What makes a plane crash?

Is it the planes, or is it the pilots? The most fair answer is a little bit of both, writes Finlo Rohrer & Tom de Castella at the BBC. By the time a plane crashes, more than one thing has gone wrong. In fact, the typical plane crash is the result of a handful of factors, mechanical and situational, combined with how humans respond to them.

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  1. Gravity?

  2. Swiss cheese model. Each slice is a system, each hole a fault/mistake. An accident/incident happens when all the holes line up.

    I find this stuff fascinating. I would really like a job in this. In my previous job I've been tangentially involved in the investigation into a couple of recent high profile accidents, and the main thing I've learnt is don't believe anything the media publishes early on, and ignore all eyewitness reports.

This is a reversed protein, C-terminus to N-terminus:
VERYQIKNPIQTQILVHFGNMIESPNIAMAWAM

3. My father was a military and commercial pilot. He regularly said that 'people fail to the level of their training'.

  4. On pilot skills - there's a new old trend in recent years to ensuring pilots have seat-of-the-pants training, old-style. Being sold on electronic / automated solutions to everything has left many pilots without the flying common sense needed to engage with a difficult situation. Much as aircraft act like buses, when they go wrong, they don't go wrong like buses.

    e.g. the 1971 FAA Private Pilot Syllabus (EA-AC 61-16A) - available as a pdf all over the place - is fantastic for this, and well over-emphasises the point.

    That said, I've found the "Final Destination" movies apt metaphors for how errors accumulate, but many of them are signalled beforehand. Yes, I do treat the movies only as metaphor!

  5. What I like about is gliders is the simplicity - it's all seat of the pants, quite literally as when you find the thermal you're looking for you can feel it in the seat of your pants. As far as the instrument panel you have the altimeter, a vario, and air speed indicator. To see if you're flying straight, look at the string tied to the pitot tube. And in the trainers it's all mechanical. They don't even have a radio built in. The air force academy starts pilots out in gliders smile

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